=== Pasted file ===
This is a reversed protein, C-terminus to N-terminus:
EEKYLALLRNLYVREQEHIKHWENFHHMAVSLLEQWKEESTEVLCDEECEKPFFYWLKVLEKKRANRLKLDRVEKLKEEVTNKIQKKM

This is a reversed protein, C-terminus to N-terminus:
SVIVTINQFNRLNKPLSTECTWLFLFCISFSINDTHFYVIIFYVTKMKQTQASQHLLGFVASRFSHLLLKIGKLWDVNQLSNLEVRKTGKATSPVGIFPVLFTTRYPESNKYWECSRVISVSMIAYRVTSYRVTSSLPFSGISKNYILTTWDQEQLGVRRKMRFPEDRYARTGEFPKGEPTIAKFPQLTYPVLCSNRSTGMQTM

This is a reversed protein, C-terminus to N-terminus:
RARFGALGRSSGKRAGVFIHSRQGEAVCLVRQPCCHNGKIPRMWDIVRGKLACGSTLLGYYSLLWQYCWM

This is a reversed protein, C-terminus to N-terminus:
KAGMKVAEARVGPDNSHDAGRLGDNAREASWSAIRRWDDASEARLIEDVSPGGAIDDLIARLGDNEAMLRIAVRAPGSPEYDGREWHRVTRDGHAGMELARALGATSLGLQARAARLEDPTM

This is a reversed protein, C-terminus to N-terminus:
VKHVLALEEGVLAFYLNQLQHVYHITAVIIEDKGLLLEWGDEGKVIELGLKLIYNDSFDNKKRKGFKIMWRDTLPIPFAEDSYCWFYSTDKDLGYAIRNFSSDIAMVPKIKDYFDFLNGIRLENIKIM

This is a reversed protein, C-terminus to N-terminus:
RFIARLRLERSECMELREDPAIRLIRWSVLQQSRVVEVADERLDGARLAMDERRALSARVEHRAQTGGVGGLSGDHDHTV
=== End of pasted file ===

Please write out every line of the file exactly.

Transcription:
This is a reversed protein, C-terminus to N-terminus:
EEKYLALLRNLYVREQEHIKHWENFHHMAVSLLEQWKEESTEVLCDEECEKPFFYWLKVLEKKRANRLKLDRVEKLKEEVTNKIQKKM

This is a reversed protein, C-terminus to N-terminus:
SVIVTINQFNRLNKPLSTECTWLFLFCISFSINDTHFYVIIFYVTKMKQTQASQHLLGFVASRFSHLLLKIGKLWDVNQLSNLEVRKTGKATSPVGIFPVLFTTRYPESNKYWECSRVISVSMIAYRVTSYRVTSSLPFSGISKNYILTTWDQEQLGVRRKMRFPEDRYARTGEFPKGEPTIAKFPQLTYPVLCSNRSTGMQTM

This is a reversed protein, C-terminus to N-terminus:
RARFGALGRSSGKRAGVFIHSRQGEAVCLVRQPCCHNGKIPRMWDIVRGKLACGSTLLGYYSLLWQYCWM

This is a reversed protein, C-terminus to N-terminus:
KAGMKVAEARVGPDNSHDAGRLGDNAREASWSAIRRWDDASEARLIEDVSPGGAIDDLIARLGDNEAMLRIAVRAPGSPEYDGREWHRVTRDGHAGMELARALGATSLGLQARAARLEDPTM

This is a reversed protein, C-terminus to N-terminus:
VKHVLALEEGVLAFYLNQLQHVYHITAVIIEDKGLLLEWGDEGKVIELGLKLIYNDSFDNKKRKGFKIMWRDTLPIPFAEDSYCWFYSTDKDLGYAIRNFSSDIAMVPKIKDYFDFLNGIRLENIKIM

This is a reversed protein, C-terminus to N-terminus:
RFIARLRLERSECMELREDPAIRLIRWSVLQQSRVVEVADERLDGARLAMDERRALSARVEHRAQTGGVGGLSGDHDHTV